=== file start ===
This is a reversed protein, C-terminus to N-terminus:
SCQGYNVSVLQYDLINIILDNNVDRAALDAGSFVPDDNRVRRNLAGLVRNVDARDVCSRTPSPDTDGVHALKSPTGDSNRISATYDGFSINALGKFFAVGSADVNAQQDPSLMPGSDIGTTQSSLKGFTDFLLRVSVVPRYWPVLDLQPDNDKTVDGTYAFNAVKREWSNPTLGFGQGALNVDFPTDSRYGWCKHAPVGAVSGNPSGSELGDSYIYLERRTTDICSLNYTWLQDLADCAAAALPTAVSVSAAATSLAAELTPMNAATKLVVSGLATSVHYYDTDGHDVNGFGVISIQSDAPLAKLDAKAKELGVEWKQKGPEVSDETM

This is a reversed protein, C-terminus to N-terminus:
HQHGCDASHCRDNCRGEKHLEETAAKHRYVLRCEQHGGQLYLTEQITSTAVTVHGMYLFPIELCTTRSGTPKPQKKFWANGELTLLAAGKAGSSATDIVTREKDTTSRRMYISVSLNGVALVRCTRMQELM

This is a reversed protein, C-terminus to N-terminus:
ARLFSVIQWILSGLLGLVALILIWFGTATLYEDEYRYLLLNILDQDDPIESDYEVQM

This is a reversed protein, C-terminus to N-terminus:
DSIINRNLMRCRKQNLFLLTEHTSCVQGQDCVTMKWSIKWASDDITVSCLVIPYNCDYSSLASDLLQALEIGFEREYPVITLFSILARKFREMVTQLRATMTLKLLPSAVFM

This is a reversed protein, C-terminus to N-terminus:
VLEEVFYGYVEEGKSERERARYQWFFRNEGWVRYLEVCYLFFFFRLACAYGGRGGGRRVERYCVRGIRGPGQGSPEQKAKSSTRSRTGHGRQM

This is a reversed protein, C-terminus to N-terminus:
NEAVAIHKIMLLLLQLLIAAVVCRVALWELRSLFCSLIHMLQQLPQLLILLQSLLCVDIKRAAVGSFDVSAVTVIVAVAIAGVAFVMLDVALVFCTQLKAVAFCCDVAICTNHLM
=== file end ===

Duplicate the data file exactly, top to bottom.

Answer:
This is a reversed protein, C-terminus to N-terminus:
SCQGYNVSVLQYDLINIILDNNVDRAALDAGSFVPDDNRVRRNLAGLVRNVDARDVCSRTPSPDTDGVHALKSPTGDSNRISATYDGFSINALGKFFAVGSADVNAQQDPSLMPGSDIGTTQSSLKGFTDFLLRVSVVPRYWPVLDLQPDNDKTVDGTYAFNAVKREWSNPTLGFGQGALNVDFPTDSRYGWCKHAPVGAVSGNPSGSELGDSYIYLERRTTDICSLNYTWLQDLADCAAAALPTAVSVSAAATSLAAELTPMNAATKLVVSGLATSVHYYDTDGHDVNGFGVISIQSDAPLAKLDAKAKELGVEWKQKGPEVSDETM

This is a reversed protein, C-terminus to N-terminus:
HQHGCDASHCRDNCRGEKHLEETAAKHRYVLRCEQHGGQLYLTEQITSTAVTVHGMYLFPIELCTTRSGTPKPQKKFWANGELTLLAAGKAGSSATDIVTREKDTTSRRMYISVSLNGVALVRCTRMQELM

This is a reversed protein, C-terminus to N-terminus:
ARLFSVIQWILSGLLGLVALILIWFGTATLYEDEYRYLLLNILDQDDPIESDYEVQM

This is a reversed protein, C-terminus to N-terminus:
DSIINRNLMRCRKQNLFLLTEHTSCVQGQDCVTMKWSIKWASDDITVSCLVIPYNCDYSSLASDLLQALEIGFEREYPVITLFSILARKFREMVTQLRATMTLKLLPSAVFM

This is a reversed protein, C-terminus to N-terminus:
VLEEVFYGYVEEGKSERERARYQWFFRNEGWVRYLEVCYLFFFFRLACAYGGRGGGRRVERYCVRGIRGPGQGSPEQKAKSSTRSRTGHGRQM

This is a reversed protein, C-terminus to N-terminus:
NEAVAIHKIMLLLLQLLIAAVVCRVALWELRSLFCSLIHMLQQLPQLLILLQSLLCVDIKRAAVGSFDVSAVTVIVAVAIAGVAFVMLDVALVFCTQLKAVAFCCDVAICTNHLM